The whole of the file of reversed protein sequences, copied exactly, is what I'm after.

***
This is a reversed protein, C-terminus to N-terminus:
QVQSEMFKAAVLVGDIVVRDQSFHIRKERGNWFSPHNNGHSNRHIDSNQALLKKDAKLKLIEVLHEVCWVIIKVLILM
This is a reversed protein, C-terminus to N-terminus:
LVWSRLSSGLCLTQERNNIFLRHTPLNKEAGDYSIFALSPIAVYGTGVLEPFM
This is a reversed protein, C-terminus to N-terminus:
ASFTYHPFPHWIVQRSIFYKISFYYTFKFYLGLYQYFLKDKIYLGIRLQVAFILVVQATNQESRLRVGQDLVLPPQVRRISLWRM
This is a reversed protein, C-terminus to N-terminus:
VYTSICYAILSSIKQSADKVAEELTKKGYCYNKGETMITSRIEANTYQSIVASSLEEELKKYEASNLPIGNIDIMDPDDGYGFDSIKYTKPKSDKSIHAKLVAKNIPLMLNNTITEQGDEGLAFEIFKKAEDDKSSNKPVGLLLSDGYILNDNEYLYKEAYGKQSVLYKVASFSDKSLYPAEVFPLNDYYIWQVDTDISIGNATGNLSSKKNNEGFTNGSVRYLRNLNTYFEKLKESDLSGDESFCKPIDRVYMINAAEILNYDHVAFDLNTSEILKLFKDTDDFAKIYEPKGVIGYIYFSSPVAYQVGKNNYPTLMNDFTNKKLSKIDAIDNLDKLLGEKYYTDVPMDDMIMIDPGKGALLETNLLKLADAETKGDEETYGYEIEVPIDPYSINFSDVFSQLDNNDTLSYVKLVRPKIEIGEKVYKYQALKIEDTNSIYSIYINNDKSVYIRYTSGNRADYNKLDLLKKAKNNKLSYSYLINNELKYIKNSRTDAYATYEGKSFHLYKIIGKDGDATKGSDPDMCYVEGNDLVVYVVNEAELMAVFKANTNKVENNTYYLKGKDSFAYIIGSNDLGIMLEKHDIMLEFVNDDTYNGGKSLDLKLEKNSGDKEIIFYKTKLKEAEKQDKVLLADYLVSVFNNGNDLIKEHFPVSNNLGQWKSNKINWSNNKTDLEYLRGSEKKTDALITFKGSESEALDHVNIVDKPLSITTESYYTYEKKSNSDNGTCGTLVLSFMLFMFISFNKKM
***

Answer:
This is a reversed protein, C-terminus to N-terminus:
QVQSEMFKAAVLVGDIVVRDQSFHIRKERGNWFSPHNNGHSNRHIDSNQALLKKDAKLKLIEVLHEVCWVIIKVLILM
This is a reversed protein, C-terminus to N-terminus:
LVWSRLSSGLCLTQERNNIFLRHTPLNKEAGDYSIFALSPIAVYGTGVLEPFM
This is a reversed protein, C-terminus to N-terminus:
ASFTYHPFPHWIVQRSIFYKISFYYTFKFYLGLYQYFLKDKIYLGIRLQVAFILVVQATNQESRLRVGQDLVLPPQVRRISLWRM
This is a reversed protein, C-terminus to N-terminus:
VYTSICYAILSSIKQSADKVAEELTKKGYCYNKGETMITSRIEANTYQSIVASSLEEELKKYEASNLPIGNIDIMDPDDGYGFDSIKYTKPKSDKSIHAKLVAKNIPLMLNNTITEQGDEGLAFEIFKKAEDDKSSNKPVGLLLSDGYILNDNEYLYKEAYGKQSVLYKVASFSDKSLYPAEVFPLNDYYIWQVDTDISIGNATGNLSSKKNNEGFTNGSVRYLRNLNTYFEKLKESDLSGDESFCKPIDRVYMINAAEILNYDHVAFDLNTSEILKLFKDTDDFAKIYEPKGVIGYIYFSSPVAYQVGKNNYPTLMNDFTNKKLSKIDAIDNLDKLLGEKYYTDVPMDDMIMIDPGKGALLETNLLKLADAETKGDEETYGYEIEVPIDPYSINFSDVFSQLDNNDTLSYVKLVRPKIEIGEKVYKYQALKIEDTNSIYSIYINNDKSVYIRYTSGNRADYNKLDLLKKAKNNKLSYSYLINNELKYIKNSRTDAYATYEGKSFHLYKIIGKDGDATKGSDPDMCYVEGNDLVVYVVNEAELMAVFKANTNKVENNTYYLKGKDSFAYIIGSNDLGIMLEKHDIMLEFVNDDTYNGGKSLDLKLEKNSGDKEIIFYKTKLKEAEKQDKVLLADYLVSVFNNGNDLIKEHFPVSNNLGQWKSNKINWSNNKTDLEYLRGSEKKTDALITFKGSESEALDHVNIVDKPLSITTESYYTYEKKSNSDNGTCGTLVLSFMLFMFISFNKKM